On the other hand, Iran has strategic, ideological, and geopolitical interests in the Middle East region, mainly maintaining control and influence over the oil markets through OPEC, as well as expanding Iran’s relations with the countries with a geopolitical significance for exportation of energy resources, in addition to attracting the attention of the region’s states11. Another Iranian concern during the next decade is the formation of the East Mediterranean Gas Forum, which will possibly create a new area for gas exportation to the world. Being one of the countries with the largest reservoirs of gas worldwide that also seeks to export its gas to Europe, Iran considers this a threat to its economic interests.
Russia, a major international energy exporter with huge reservoirs of natural gas, wants to reinforce its position in the energy equations in the Eastern Mediterranean. For the United States, one of the key goals, that plays an influential role in Washington’s energy diplomacy with Brussels, is reducing Europe’s connection to the Russian gas and increasing Europe’s imports of US liquified natural gas. Both Russia and the United States target the European energy market too, and neither of both will be happy if the Mediterranean provides the energy resources necessary for Europe; thus, the United States justifies its military presence by supporting its allies, Israel, Cyprus, Greece, and Turkey, and facing Russia in the region.
As a result, there is a 30% decrease in the gas imports from Iran in March 2020. Probably, Turkey haven’t received any gas from Iran within the first three months of the current year. According to Turkey’s official statistics, Ankara imported 7.735 million cubic meters of gas from Iran in 2019, but Ankara’s purchases of US liquified gas tripled in March. This is the first time Turkey’s imports of liquified gas exceed its imports through pipelines. In addition, Turkey stopped its purchase of Iran’s oil during the second half of 2019 due to the US sanctions.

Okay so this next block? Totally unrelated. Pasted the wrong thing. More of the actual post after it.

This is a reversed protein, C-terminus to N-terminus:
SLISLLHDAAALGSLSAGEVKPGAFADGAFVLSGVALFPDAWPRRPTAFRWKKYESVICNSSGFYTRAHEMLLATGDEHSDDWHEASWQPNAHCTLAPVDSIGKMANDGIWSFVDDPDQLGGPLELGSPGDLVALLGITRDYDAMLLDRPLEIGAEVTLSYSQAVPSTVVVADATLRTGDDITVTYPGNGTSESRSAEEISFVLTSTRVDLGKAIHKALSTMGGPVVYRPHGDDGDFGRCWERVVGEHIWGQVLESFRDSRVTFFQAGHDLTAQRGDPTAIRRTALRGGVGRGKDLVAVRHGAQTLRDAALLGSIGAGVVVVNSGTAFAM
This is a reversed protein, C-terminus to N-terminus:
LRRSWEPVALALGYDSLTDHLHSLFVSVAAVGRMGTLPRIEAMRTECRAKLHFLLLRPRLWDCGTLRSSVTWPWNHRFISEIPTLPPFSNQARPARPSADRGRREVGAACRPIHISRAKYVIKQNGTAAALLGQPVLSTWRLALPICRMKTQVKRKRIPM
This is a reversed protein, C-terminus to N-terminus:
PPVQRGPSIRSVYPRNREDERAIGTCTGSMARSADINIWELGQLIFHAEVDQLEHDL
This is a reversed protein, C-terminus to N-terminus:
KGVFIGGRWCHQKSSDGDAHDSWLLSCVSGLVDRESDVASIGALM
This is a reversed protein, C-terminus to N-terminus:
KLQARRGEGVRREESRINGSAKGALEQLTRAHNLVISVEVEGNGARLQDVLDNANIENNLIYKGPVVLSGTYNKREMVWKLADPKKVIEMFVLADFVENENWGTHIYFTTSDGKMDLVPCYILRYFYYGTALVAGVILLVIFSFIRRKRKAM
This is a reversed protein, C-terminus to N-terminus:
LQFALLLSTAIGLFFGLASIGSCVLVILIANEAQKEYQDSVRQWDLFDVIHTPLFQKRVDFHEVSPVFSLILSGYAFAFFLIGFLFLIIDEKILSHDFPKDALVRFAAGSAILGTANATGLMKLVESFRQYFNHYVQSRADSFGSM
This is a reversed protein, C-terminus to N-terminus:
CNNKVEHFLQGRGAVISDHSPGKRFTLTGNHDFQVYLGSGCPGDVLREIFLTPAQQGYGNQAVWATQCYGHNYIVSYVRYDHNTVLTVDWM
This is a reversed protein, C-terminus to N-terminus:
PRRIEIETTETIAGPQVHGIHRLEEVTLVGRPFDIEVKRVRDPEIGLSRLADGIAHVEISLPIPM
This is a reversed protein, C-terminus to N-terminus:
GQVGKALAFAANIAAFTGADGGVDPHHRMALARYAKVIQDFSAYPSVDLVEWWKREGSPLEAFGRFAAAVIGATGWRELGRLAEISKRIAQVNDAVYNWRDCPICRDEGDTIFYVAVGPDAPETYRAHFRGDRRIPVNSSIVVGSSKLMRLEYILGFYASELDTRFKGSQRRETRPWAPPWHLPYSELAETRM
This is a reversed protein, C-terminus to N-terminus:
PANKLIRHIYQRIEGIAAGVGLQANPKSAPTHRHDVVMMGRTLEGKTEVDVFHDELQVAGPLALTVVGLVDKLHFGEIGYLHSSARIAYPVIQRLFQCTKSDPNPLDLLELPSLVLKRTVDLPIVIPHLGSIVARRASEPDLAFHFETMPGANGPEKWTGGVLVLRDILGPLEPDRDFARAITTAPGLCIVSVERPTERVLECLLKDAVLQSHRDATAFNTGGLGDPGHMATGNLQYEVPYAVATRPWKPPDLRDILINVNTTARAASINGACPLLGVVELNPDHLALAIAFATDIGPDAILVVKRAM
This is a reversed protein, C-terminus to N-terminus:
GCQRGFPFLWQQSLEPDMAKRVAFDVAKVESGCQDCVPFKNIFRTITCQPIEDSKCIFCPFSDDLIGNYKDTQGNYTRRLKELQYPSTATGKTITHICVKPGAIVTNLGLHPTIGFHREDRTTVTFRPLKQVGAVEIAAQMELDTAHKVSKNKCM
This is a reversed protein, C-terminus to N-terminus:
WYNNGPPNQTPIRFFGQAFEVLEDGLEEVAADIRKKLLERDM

Scenarios of Iranian Intervention in Libya
According to ideological calculations and political interests, Iran may support the Islamically inclined al-Wefaq government, being intellectually close and backed by Turkey and Qatar as allies in the same front; in addition to the Turkish-Iranian rapprochement during the recent years, which facilitates the execution of a main Iranian policy, the constant attack on Saudi Arabia and United Arab Emirates, who are closer to Field Marshal Khalifa Haftar. For these reasons, Iran would welcome military operations in Libya to create a state of political balance that could lead to the option of division which Iran in turn may support.
From the Iranian point of view, the fall of al-Wefaq government would be in favor of Israel, considering Libya’s wealth of oil and gas. This is why Iran is inclined to support Sarraj government to avoid the sensitivity of a triumph achieved by Field Marshal Khalifa Haftar, which would be viewed by Iran as a triumph of UAE and Saudi Arabia12.